Test: Chinese and Japanese Poetry

Topics: CultureTradition

Type:

Sample donated:

Last updated: December 14, 2019

lu shih
Chinese, parallel couplets, same or different, doesn’t usually rhyme

tanka
Japanese, syllables – 5,7,5,7,7 , pivot – image and emotion

haiku
syllables – 5,7,5 , just an image, moment in time, doesn’t directly say what it is

kigo
seasonal word, noun usually, doesn’t specifically say the season

pivot
a change in direction of a poem, from emotional to imagery or vise versa

The Book of Songs (Shih Ching)
oldest collection of Chinese poetry, compiled around 6th c BC, 305 poems, themes = farming, love, war

T’ao Ch’ien
one of the finest Chinese poets, one of the first masters of the shih

Li Po (Le Bo)
one of the most talented poets of the T’ang dynasty (shih form), verses described as romantic, imaginative, playful

Tu Fu (Du Fu)
one of the any talented poets of the T’ang dynasty (shih form), known for craftsmanship and command of the language, more serious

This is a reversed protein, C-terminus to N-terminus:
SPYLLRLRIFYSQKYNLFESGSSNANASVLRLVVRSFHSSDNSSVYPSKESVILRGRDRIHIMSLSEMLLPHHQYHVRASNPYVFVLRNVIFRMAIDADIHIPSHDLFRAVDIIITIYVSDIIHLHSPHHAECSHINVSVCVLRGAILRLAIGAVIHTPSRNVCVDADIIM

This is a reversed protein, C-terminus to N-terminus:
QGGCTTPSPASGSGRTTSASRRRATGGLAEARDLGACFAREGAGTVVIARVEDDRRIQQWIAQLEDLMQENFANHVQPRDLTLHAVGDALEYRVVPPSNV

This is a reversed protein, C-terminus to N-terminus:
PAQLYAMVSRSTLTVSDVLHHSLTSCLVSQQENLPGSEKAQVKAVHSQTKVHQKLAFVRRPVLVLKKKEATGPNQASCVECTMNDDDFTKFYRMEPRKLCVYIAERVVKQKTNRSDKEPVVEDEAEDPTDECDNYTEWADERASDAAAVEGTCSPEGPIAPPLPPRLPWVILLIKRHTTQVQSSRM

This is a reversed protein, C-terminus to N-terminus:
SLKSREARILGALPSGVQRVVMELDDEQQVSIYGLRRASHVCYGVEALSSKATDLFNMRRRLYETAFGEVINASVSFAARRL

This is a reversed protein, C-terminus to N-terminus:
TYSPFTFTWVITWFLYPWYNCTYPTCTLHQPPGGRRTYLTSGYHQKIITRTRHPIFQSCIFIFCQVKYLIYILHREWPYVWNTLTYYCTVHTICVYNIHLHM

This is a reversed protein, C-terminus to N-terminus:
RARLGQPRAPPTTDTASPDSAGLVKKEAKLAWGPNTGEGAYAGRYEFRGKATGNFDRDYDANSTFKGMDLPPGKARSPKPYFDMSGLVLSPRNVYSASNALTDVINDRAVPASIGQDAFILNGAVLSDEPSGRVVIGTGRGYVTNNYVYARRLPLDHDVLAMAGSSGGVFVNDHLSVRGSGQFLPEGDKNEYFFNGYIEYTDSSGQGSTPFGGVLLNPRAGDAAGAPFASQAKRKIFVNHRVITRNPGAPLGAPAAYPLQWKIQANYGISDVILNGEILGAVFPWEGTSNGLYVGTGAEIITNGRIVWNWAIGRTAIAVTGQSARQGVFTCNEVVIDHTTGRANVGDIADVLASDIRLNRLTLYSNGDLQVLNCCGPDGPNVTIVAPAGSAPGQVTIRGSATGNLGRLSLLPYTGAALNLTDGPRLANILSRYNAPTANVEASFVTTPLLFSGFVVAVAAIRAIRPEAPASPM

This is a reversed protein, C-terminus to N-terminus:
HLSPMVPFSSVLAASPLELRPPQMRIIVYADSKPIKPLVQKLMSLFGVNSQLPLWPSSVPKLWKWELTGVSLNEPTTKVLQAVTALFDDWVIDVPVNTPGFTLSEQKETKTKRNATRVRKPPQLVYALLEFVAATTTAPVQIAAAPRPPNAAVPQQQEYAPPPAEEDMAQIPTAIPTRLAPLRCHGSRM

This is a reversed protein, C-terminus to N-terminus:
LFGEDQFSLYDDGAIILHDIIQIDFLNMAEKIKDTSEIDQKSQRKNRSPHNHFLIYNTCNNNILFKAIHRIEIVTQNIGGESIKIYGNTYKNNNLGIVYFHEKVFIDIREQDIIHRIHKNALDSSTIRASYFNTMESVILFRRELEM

Ono Komachi
Japanese, women, beauty and strong personality, wrote tanka about passion and energy

Ki Tsurayuki
Japanese, credit in assembling the Kokinshu (1100 poems), est tradition of Jap literary diary

Priest Jakuren
Buddhist priest and tanka poet, beautiful and melancholy imagery

Matsuo Basho
Japanese, greatest haiku poet, poems about natural beauty of his travels and simplicity encouraged by his faith (Zen Buddhist)

Yosa Buson
Japanese, second greatest haiku poet, poems reflect romantic view of Jap landscape, wonder and mystery of nature, also a painter

Kobayashi Issa
Japanese, haiku’s about the appreciation of hardships of common ppl, essence of daily life in Jap, compassion for less fortunate, talent not recognized until after his death

Confucianism
(Confucius) official Chinese state doctrine, more social philosophy than religion,moral nature of social relationships, respect/obey ppl of authority

Buddhism
2nd century AD, life on earth is filled w suffering and is characterized by illusion, appealing to chaotic era

Taoism
(Lao Tzu) relation of humanity to the larger world of nature, humans as one of the many manifestations of nature, on equal level w other creatures, live simple lives

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